Residents want trees removed

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A Joseph St residents’ petition calling for the removal of silver birch trees in the street has prompted the Gore District Council to call a meeting to discuss their concerns.

Joseph St has about 15 silver birch trees planted along the berms.

In a letter to the council, resident Clarence Stevenson said those who had signed the petition wished to express their concern that the silver birch trees were causing health problems.

The petition also contained copies of newspaper reports that said silver birch trees were no longer being planted in Christchurch or Timaru because of health issues.

The trees had “also caused drainage problems over the past years”, Mr Stevenson said in the letter.

Mr Stevenson’s wife, Marj, said in the petition the couple both suffered from lung problems and after reading the information about Christchurch, they felt their breathing problems were very similar to those associated with the silver birch trees.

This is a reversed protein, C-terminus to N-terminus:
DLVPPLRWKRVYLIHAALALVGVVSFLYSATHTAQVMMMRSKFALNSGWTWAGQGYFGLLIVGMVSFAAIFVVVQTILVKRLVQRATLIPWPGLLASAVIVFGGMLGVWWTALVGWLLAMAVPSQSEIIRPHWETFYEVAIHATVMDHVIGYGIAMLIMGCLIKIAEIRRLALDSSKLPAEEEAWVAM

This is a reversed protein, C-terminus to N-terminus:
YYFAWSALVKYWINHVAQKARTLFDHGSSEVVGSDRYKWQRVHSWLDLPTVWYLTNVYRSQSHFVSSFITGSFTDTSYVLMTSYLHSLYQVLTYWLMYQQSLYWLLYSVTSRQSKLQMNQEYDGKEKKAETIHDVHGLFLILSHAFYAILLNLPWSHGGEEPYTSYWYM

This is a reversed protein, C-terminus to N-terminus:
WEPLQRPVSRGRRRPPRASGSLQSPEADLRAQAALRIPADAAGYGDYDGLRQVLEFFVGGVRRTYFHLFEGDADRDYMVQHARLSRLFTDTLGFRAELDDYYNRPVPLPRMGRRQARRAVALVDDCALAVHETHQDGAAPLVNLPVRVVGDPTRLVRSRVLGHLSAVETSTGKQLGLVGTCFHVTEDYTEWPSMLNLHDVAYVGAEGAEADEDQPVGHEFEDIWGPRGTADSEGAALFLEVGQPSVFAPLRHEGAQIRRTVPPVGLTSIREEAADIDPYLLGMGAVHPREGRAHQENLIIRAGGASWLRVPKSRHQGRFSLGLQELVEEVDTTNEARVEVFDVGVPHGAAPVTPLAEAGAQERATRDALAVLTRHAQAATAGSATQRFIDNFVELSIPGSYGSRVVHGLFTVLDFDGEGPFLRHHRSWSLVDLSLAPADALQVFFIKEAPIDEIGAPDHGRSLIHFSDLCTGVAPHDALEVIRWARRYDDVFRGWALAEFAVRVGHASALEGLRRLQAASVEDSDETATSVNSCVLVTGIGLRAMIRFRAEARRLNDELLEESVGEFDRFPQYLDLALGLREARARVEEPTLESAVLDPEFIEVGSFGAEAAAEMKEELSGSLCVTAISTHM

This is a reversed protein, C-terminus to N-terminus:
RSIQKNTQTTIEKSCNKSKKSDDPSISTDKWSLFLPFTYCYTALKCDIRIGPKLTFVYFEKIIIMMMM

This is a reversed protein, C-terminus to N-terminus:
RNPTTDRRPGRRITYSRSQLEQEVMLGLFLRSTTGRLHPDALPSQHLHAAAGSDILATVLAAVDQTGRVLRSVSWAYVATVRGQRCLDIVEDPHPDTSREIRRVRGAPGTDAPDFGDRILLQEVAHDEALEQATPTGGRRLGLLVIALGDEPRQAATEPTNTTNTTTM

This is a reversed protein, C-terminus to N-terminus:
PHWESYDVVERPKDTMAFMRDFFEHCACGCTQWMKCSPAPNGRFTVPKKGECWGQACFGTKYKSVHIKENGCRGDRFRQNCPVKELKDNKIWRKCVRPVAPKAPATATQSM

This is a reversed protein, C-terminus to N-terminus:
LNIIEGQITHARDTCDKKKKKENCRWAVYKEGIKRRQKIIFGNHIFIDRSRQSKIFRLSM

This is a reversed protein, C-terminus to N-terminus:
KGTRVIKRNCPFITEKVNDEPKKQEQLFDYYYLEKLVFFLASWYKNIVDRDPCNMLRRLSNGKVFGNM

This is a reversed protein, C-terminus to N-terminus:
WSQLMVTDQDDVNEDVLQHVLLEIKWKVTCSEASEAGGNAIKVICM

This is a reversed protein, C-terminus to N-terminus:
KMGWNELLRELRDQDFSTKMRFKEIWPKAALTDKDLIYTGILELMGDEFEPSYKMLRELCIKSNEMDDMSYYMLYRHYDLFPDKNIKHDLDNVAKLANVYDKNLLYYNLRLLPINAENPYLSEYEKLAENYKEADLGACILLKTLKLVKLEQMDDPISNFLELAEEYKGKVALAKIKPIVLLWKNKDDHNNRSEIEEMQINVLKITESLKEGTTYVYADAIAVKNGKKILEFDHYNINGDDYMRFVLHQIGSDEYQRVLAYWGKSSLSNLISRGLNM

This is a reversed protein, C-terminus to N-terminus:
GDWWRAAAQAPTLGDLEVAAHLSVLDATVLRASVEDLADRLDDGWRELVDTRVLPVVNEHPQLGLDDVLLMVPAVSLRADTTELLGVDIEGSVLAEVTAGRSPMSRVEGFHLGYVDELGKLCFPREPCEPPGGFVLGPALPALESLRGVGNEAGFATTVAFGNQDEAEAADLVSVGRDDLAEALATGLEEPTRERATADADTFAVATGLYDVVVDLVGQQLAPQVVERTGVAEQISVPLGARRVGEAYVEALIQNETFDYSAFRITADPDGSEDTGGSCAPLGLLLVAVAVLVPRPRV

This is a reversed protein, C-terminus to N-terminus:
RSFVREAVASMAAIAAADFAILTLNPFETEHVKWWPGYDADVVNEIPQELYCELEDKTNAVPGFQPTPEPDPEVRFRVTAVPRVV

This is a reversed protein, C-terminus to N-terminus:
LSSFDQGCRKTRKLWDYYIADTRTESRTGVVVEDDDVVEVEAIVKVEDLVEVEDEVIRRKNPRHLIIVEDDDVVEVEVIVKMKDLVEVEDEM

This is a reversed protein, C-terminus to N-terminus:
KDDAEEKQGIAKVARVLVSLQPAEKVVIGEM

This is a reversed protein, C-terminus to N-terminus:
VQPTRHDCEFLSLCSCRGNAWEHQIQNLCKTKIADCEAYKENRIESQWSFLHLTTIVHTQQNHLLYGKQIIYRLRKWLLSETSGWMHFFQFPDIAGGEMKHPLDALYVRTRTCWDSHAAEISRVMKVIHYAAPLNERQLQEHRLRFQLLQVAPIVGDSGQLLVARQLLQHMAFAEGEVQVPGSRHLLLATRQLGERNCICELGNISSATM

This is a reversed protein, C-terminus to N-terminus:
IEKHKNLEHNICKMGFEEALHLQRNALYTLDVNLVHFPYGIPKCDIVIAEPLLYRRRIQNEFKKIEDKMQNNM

“Being home all the time now, we have noticed an increase in our coughing,” Mrs Stevenson said.

Another resident, Nancy McCarthy, said in the petition she was sick of having to deal with the “mess” debris from the trees made on her windows and stairs. It also blocked drains and created a mess in her garage.

Not wanted… Some Joseph St residents want these silver birch trees lining the street removed, some residents citing health reasons. PHOTO: MARGARET PHILLIPS

Council parks and reserves manager Ian Soper said at Tuesday’s council meeting there were 183 silver birch trees on the council’s street tree register.

The council had stopped planting silver birch trees over the past 12 years, Mr Soper said.

Cr Doug Grant suggested discussing the matter with residents.

Cr Neville Phillips asked whether there were any infrastructure issues relating to the trees.

Mr Soper said there had been “a couple” of issues in the past 10 years, which council had dealt with.

The berm contour of upper Joseph St accentuated the issue, as the drains were buried closer to the surface of the ground than on flat land, Mr Soper said.

Cr Ralph Beale described the street as being a like a “botanical jungle” and agreed it would be good to talk to the residents about the issue.

It was decided the first step would be to meet residents to find a solution. If that did not produce a satisfactory outcome, the matter could proceed to a hearing.